This cross-sectional study explores the relationship between ED arrival time and ultrasound use using the National Hospital Ambulatory Medical Care Survey (NHAMCS). NHAMCS is an annual cross-sectional survey of ED visits in the United States (U.S.) The survey, conducted by the National Center for Health Statistics, is a four-stage probability sample survey of visits to general and short-stay hospitals, excluding federal, military and Veterans Affairs hospitals. A detailed description of the NHAMCS methodology is available from the National Center for Health Statistics.19 We conducted the study with the publicly available dataset from NCHS; it was exempt from review by the University of California, San Francisco Human Subjects Committee.
To examine variation in ED ultrasound use, we used all patient data from the 2003–2005 NHAMCS ED surveys. We defined two a priori subgroups for secondary analyses: patients with increased risk of deep venous thrombosis (DVT), and patients with increased risk of ectopic pregnancy. We identified patients at increased risk of DVT as those who presented with a primary or secondary complaint (using reason for visit classification – RVC) of unilateral leg swelling (1920.5). We defined patients at increased risk of ectopic pregnancy as those who presented with either primary or secondary complaint of pain during pregnancy (RVC – 1790.1), or spotting/bleeding during pregnancy (RVC – 1709.2). Because many patients are unaware they are pregnant upon arrival to an ED, we also defined patients at increased risk of ectopic pregnancy as those who had International Classification of Diseases, 9th Revision, Clinical Modification (ICD-9) codes at discharge for threatened abortion/hemorrhage in early pregnancy (640), or unspecified complications of pregnancy (646.8, 646.9).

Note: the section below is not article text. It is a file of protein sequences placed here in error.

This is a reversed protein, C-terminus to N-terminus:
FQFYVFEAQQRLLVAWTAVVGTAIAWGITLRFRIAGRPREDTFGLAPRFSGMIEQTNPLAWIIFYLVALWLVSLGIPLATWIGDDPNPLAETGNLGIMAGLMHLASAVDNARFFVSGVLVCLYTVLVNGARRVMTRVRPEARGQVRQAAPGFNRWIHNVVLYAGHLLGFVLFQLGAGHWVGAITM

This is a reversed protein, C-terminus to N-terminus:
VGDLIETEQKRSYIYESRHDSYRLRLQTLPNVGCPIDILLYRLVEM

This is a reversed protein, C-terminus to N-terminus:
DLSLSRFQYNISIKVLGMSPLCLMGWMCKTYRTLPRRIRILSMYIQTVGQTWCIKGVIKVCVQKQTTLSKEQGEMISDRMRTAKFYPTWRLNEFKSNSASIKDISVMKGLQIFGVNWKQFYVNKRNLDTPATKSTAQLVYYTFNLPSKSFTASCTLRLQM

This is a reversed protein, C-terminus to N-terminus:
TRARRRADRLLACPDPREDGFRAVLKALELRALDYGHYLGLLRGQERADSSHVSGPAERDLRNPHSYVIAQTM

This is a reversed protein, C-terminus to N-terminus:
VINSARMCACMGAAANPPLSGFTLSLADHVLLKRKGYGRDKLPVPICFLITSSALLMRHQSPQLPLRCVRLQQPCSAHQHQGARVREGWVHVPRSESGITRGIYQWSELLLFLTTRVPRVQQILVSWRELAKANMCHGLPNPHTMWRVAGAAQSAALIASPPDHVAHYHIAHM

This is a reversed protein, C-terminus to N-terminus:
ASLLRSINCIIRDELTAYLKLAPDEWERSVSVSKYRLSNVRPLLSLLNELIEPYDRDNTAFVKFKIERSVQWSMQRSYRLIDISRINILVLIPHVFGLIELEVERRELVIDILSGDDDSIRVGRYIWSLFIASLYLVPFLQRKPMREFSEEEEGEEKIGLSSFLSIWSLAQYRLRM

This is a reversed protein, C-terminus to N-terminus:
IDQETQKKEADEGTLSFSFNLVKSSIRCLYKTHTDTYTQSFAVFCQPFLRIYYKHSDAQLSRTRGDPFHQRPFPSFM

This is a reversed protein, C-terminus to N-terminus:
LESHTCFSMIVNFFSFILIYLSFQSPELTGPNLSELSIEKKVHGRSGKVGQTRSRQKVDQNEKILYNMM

The primary outcome variable was the use of diagnostic ultrasound during the ED visit. NHAMCS ultrasound use is based on medical record documentation, and not billing information. (Service Record: 1-53842273: communication with Center for Disease Control ambulatory and hospital statistics division). Use thus included both studies performed by the department of radiology as well as those performed by a non-radiologist (i.e. emergency physician or obstetrics/gynecologist).
The primary predictor variable was arrival time to the ED. Arrival time was divided into “regular hours” defined as Monday through Friday 7am to 7 pm, and “off hours” defined as Monday through Friday nights 7 pm to 7 am and weekends.
We obtained secondary predictors from predefined NHAMCS variables, including patient characteristics and hospital characteristics. Patient characteristics included both demographics (age, sex, race/ethnicity, method of payment), and clinical data (triage score, triage vital signs, triage pain score). Hospital characteristics included region, hospital ownership type, and Standard Metropolitan Statistical Area (SMSA). Region (Northeast, Midwest, South, and West), and SMSA categories represent standardized geographic divisions defined by the U.S. Census Bureau.19
We used the weights, strata, and primary sampling unit design variables provided by NHAMCS for all analyses. Due to the large sample size, we included all potential predictors in the survey multivariate logistic regression models. To test the regression model, we used a goodness-of-fit test for survey data, analogous to the Hosmer-Lemeshow statistic for independent data. All odds ratios are presented with 95% confidence intervals. We performed all analyses using STATA statistical software (Version 10, StataCorp LP, College Station, Texas). P values less than 0.05 were considered statistically significant.
During the three survey years (2003–2005), NHAMCS collected data on 110,447 encounters, representing an estimated 339 million national visits to EDs. Table 1 shows the overall patient and hospital characteristics of the study sample divided into “regular hours” and “off hours.” The distribution of “regular hours” and “off hours” visit characteristics is similar across all patient and hospital categories (Table 1). Additional summary data has been reported previously.20